Wednesday, July 6, 2011

Aesthetic Arthritis

 From The Art of Fiction by John Gardner:

"When one begins to be persuaded that certain things must never be done in fiction and certain other things must always be done, one has entered the first stage of aesthetic arthritis, the disease that ends up in pedantic rigidity and the atrophy of intuition.  Every true work of art—and thus every attempt at art--must be judged primarily, though not exclusively, by its own laws.  If it has no laws, or if its laws are incoherent, it fails—usually—on that basis."

And this paragraph encapsulates, I think, the dilemma that keeps many writers, especially writers who are trying to get their work read or published, tossing and turning at night.  In our most fabulous imagining, someone will take our novel at face value.  They’ll understand all the thematic elements, love the pace, totally “get” everything we were trying to do.  It’s like the perfect relationship:  they’ll love everything about it, unconditionally, and they won’t try to change it.

I like thinking about that other type of writer, the one who is merely a product of writing courses, a pious student of things that “must always be done.”  It’s fun to think of him wasting away with the disease of “pedantic rigidity and the atrophy of intuition.”  But then again, he’s probably cashing his checks, too, because he has stayed true to his brand, has given his faithful readers a recognizable plot and familiar characters in each best-selling book.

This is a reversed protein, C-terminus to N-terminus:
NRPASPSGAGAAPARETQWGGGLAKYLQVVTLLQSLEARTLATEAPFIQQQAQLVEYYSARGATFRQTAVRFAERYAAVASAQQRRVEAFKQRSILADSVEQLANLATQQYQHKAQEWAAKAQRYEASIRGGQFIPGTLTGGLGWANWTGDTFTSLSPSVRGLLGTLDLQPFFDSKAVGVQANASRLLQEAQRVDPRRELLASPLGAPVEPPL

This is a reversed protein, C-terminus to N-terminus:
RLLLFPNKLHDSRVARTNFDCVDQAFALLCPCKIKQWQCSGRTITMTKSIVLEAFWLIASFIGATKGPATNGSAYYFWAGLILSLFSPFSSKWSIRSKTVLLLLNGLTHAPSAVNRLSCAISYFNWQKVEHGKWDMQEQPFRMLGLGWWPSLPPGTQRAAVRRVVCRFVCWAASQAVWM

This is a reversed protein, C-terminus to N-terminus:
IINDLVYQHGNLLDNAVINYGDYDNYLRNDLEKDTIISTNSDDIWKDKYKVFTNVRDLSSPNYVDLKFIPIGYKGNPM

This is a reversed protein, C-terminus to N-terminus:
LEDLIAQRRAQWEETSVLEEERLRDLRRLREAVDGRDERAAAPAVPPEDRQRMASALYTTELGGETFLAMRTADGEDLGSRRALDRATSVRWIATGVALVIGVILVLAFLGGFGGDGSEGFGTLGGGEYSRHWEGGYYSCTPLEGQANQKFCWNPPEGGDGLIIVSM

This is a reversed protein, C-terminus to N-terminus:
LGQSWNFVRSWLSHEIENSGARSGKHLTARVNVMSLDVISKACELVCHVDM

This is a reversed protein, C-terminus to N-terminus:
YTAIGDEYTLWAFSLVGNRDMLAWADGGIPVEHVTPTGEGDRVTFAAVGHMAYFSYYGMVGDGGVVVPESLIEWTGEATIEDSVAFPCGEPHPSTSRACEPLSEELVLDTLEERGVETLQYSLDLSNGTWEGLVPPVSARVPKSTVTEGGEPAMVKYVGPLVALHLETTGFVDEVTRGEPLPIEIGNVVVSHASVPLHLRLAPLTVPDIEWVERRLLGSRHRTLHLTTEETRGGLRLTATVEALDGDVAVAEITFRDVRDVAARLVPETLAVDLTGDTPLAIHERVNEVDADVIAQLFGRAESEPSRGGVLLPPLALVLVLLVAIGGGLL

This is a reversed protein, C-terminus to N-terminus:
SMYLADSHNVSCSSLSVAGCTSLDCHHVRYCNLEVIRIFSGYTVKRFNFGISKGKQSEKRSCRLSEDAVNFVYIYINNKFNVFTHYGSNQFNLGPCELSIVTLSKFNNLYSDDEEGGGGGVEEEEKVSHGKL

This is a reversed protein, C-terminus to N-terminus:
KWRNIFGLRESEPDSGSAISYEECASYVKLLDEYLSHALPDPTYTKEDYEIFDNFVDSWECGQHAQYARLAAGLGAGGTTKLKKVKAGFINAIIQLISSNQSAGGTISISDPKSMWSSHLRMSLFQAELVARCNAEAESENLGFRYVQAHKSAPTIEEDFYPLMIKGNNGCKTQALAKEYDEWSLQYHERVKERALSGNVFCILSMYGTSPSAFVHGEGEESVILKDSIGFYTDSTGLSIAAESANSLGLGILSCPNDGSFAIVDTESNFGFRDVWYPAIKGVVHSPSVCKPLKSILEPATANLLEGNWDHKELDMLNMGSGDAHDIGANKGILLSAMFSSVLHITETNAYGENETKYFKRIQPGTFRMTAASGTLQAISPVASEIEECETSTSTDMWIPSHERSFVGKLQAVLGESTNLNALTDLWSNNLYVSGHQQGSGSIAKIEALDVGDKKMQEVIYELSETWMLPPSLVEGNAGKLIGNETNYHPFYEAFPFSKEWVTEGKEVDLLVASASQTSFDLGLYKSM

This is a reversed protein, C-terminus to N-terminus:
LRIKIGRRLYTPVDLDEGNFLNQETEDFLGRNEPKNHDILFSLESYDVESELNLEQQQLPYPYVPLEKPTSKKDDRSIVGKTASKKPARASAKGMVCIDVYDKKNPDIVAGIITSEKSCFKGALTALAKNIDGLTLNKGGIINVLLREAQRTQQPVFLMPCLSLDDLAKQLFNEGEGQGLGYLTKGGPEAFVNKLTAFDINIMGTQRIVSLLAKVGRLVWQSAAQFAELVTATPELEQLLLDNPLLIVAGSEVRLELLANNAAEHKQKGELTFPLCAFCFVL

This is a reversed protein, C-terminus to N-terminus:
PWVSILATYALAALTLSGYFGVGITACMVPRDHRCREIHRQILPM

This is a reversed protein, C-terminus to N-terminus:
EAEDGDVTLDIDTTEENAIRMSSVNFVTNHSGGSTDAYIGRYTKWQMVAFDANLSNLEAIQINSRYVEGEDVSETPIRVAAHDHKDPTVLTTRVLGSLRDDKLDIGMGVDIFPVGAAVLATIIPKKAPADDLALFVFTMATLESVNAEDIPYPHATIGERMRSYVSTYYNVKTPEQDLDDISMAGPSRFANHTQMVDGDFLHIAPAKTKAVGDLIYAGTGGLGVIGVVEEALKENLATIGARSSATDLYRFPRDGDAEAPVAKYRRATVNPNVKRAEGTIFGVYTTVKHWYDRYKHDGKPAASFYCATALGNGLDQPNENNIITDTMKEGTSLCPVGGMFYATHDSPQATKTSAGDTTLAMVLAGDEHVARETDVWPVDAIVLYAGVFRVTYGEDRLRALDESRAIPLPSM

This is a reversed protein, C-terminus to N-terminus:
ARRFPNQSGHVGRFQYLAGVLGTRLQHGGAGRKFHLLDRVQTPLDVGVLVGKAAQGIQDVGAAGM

It is a fine and valiant thing to have a vision for your writing and to remain faithful.  But if you’d like your book to be read (and most of us do), then the difficulty lies in finding a middle road.  Acknowledging an audience and their expectations (even those driven by ideas of what "must always be done") while remembering the cues, the ideas, the inspiration that began the project.  Staying true to your own laws but making them livable for others.  A book is like a party guest.  Make it too aloof, too unlikeable, too tedious, too conceited, etc., etc…and everyone will leave the room.  Of course, a party is a subjective thing.  Some people don't like them at all. 


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"As soon as we express something, we devalue it strangely. We believe ourselves to have dived down into the depths of the abyss, and when we once again reach the surface, the drops of water on our pale fingertips no longer resemble the ocean from which they came...Nevertheless, the treasure shimmers in the darkness unchanged." ---Franz Kafka